05. Oct 2020

Regional effort to improve diabetes care for indigenous peoples begins

Regional effort to improve diabetes care for indigenous peoples begins

Gwendolyn Carleton
The comprehensive Latin American project marks the next step in WDF’s decades-long effort to improve the health of indigenous populations.
A member of Bolivia’s Guarani indigenous group with saplings at a plant donation and distribution event.

In July 2019, a group of local women gathered in a shaded, dusty clearing in Tarabuco, Bolivia to learn about plants. Special plants: Bromeliad guzmania, aloe vera, pomegranate, lemon, orange – two with powers to heal, and three that both heal and feed. After two traditional doctors explained the plants’ benefits and care, the women lined up to receive seedlings of their own, wrapping them carefully in alpaca blankets for safe passage to their homes and gardens.

The event was part of a pilot project to prevent and control diabetes in indigenous peoples in Bolivia. In addition to re-introducing traditional knowledge and practices about medicinal plants, it raised diabetes awareness among thousands of residents and trained doctors – both Western-trained, and traditional - in diabetes care.

In July 2020, a new project began that takes the learnings from this pilot and extends them across the region. The project, Prevention and Control of Diabetes in Indigenous Populations in Bolivia, Guatemala and Nicaragua, is the first larger scale intervention by WDF specifically targeting indigenous peoples. 

Still not being seen

WDF has worked to improve diabetes prevention and care among the world’s indigenous peoples since its founding in 2002. 

“WDF’s Mission states Our priority is to support the poorest of the poor,” says Ida Nicolaisen, a cultural anthropologist and expert on socio-economic challenges facing developing countries. “In that category one finds many of the world’s 476 million indigenous people.”

In the early 2000’s, the devastating impact of diabetes on indigenous populations was becoming clear. This prompted Ms Nicolaisen to join the Board of the World Diabetes Foundation and raise the issue. 

“The Board saw this as a serious human rights issue, and we decided to reach out in a number of ways,” she says. “For example, we tried to ensure that our partners include indigenous populations in their projects, and we initiated projects specifically targeting them.”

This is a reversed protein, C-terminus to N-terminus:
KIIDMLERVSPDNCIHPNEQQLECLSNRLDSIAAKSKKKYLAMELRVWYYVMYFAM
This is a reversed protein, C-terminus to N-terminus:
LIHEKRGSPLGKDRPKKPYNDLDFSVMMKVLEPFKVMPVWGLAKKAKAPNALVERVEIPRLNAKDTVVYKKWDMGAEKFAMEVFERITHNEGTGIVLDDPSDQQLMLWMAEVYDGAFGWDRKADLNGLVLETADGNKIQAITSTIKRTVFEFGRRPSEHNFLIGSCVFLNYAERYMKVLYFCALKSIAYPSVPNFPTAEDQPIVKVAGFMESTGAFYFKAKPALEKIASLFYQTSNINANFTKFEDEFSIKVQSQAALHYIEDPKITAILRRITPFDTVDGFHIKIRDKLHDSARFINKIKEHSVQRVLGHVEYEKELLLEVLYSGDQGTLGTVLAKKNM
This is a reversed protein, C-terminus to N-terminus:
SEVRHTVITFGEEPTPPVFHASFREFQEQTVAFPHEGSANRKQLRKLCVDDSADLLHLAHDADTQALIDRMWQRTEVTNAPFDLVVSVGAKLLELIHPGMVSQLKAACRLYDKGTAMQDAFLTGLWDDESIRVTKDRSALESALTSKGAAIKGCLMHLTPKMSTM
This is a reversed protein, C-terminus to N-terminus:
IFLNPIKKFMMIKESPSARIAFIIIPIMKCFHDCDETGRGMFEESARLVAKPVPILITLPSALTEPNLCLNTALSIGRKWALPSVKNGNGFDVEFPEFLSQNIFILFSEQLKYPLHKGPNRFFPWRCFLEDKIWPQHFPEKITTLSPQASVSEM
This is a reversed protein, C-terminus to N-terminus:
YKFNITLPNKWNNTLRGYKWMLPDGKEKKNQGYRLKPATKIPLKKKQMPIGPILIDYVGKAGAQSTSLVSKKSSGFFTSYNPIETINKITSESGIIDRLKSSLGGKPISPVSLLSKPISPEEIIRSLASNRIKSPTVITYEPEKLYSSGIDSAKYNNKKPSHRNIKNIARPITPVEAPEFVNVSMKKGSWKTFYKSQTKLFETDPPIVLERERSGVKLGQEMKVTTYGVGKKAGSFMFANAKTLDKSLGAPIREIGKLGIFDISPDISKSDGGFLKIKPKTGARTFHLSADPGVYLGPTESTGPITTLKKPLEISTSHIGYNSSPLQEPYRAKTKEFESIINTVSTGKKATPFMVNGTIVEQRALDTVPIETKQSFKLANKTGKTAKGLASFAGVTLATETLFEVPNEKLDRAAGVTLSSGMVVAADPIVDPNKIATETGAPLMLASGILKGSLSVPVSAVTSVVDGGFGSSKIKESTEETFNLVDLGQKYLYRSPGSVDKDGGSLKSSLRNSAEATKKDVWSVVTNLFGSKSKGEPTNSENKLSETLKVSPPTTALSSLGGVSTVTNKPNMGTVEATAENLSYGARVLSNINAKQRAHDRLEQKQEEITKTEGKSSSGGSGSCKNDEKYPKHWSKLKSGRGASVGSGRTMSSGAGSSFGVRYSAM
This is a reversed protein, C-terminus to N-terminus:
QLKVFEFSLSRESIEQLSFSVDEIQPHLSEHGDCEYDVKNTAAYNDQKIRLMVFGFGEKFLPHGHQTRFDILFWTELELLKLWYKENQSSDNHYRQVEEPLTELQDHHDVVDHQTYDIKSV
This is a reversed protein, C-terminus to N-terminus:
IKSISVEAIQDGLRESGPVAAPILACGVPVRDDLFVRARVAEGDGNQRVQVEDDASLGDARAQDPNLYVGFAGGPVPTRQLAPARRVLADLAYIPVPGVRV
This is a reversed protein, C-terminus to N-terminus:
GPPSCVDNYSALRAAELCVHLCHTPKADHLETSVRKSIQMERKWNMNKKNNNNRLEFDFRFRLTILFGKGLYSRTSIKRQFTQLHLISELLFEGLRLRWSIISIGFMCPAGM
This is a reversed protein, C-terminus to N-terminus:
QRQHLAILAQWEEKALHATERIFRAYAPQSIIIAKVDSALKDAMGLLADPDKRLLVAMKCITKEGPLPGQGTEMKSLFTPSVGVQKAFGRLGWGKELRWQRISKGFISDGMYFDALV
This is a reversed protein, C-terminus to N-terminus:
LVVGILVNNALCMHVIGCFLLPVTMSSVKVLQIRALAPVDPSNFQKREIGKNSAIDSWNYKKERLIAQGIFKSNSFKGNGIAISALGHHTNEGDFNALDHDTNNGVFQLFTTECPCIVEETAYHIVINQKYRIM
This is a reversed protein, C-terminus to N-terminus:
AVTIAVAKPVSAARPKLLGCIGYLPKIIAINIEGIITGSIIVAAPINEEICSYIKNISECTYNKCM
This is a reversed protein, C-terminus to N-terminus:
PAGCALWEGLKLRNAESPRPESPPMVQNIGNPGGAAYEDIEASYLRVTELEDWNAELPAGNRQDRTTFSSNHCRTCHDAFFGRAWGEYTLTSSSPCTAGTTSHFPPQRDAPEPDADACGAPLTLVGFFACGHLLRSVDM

WDF’s advocacy on behalf of indigenous peoples took a major step forward in 2012, with the Expert Meeting on Indigenous Peoples, Diabetes and Development in Copenhagen. The meeting attracted experts from 15 countries and generated a Call to Action. The following year, representatives from the UN Permanent Forum on Indigenous Issues, (of which Ms Nicolaisen was a former co-chair), UN agencies, Member States and indigenous experts and leaders agreed to support landmark policy recommendations for indigenous peoples’ health and diabetes at the UN headquarters in New York. 

“The Expert meeting was a milestone,” she says. “It was a catalyst for the UN recommendations the following year – as it underscored how indigenous peoples remain politically and geographically isolated.”

In 2019, the WDF Board of Directors took stock of its efforts to support indigenous peoples to date and approved a new approach. Going forward, the Foundation would focus on access to care, increase sensitivity to cultural and political issues, and seek collaborations with leading indigenous and other organisations in the area. 

As Ms Nicolaisen explains: “Indigenous peoples are still not being seen – we need the clout of international organisations to change this.” 

The right direction

WDF’s new partnership works with just such an organisation: El Fondo para el Desarrollo de los Pueblos Indígenas de América Latina y El Caribe (FILAC), which supports the rights of the indigenous peoples, communities and organisations of Latin America and the Caribbean. In addition to FILAC, project partners include a variety of ministries and NGOs in all three countries. 

The project targets about 400,000 people in the three countries and will pursue three tracks: advocacy and knowledge generation, health system strengthening, and awareness raising/healthy lifestyle promotion. Learnings and tools from the Bolivian pilot provide an important foundation, says Amparo Morales, FILAC Cabinet Chief and WDF’s project partner. 

“We need to provide differentiated care to indigenous peoples, taking into account their worldview and customs,” she says. “The pilot gave us experience with how to do this. For example, it established the need for a network approach to care and the importance of local community organisation.”

The project will work with traditional doctors, indigenous peoples’ patient organisations and other relevant groups. The care model it develops will be captured in a Technical Guide that will be produced in each country, compiling the project’s learnings and experiences. 


Heading home with plants that can heal, and feed.

Promoting healthy lifestyles is also a priority. This is where outreach like the plant donation event in Bolivia comes in. “The rescue and promotion of good practices among indigenous peoples is one of the measures we can take to confront type 2 diabetes,” Ms Morales says.

WDF’s new approach and first comprehensive project targeting indigenous peoples are important steps in the right direction, Ms Nicolaisen says. 

“Indigenous peoples around the world are under the radar for political reasons, and because they often exist in remote areas. There is so much that needs to be done – but I believe that, working with FILAC and other strong partners, that we can make a difference.”